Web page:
Atrium smoke control systems built during the 1980s and ’90s are commonly found in buildings at colleges and universities throughout the United States. These legacy systems were designed prior to the development of performance-based codes and are based on simplistic approaches that do not include many of today’s best smoke control practices. Proactive colleges and universities are concerned about the adequacy of these aging smoke control systems to protect their students in a fire event. In these cases, educational institutions want to know if their smoke control system would meet today’s current codes or at least provide the same level of safety — and if not, what system improvements or changes would be needed to meet today’s standards?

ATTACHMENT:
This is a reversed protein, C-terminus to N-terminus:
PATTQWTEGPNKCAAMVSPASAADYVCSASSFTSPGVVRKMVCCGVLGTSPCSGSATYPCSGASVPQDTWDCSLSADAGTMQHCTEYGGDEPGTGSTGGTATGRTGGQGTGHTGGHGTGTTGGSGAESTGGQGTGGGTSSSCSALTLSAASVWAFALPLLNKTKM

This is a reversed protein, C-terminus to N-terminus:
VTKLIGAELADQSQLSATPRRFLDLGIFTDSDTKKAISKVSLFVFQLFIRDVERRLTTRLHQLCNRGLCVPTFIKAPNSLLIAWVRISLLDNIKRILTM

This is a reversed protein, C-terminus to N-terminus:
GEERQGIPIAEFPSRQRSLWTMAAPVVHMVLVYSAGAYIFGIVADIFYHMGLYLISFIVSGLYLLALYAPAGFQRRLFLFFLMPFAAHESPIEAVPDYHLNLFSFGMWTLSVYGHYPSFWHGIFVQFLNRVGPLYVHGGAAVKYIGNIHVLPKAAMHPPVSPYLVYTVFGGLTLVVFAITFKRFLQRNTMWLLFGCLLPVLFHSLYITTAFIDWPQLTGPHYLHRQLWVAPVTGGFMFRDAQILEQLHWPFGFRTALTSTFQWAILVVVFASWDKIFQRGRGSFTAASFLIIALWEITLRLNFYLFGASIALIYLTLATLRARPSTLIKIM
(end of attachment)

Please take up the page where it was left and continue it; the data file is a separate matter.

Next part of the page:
Evaluating legacy systems under today’s current codes often presents the challenge of documentation gaps. Basic questions needed to properly evaluate a system may be unknown, such as the code of record, the system’s performance objectives, design assumptions, maintenance/testing history, sequence of operations, exhaust/make-up air fan capacities, and the location of one-hr fire rated separation.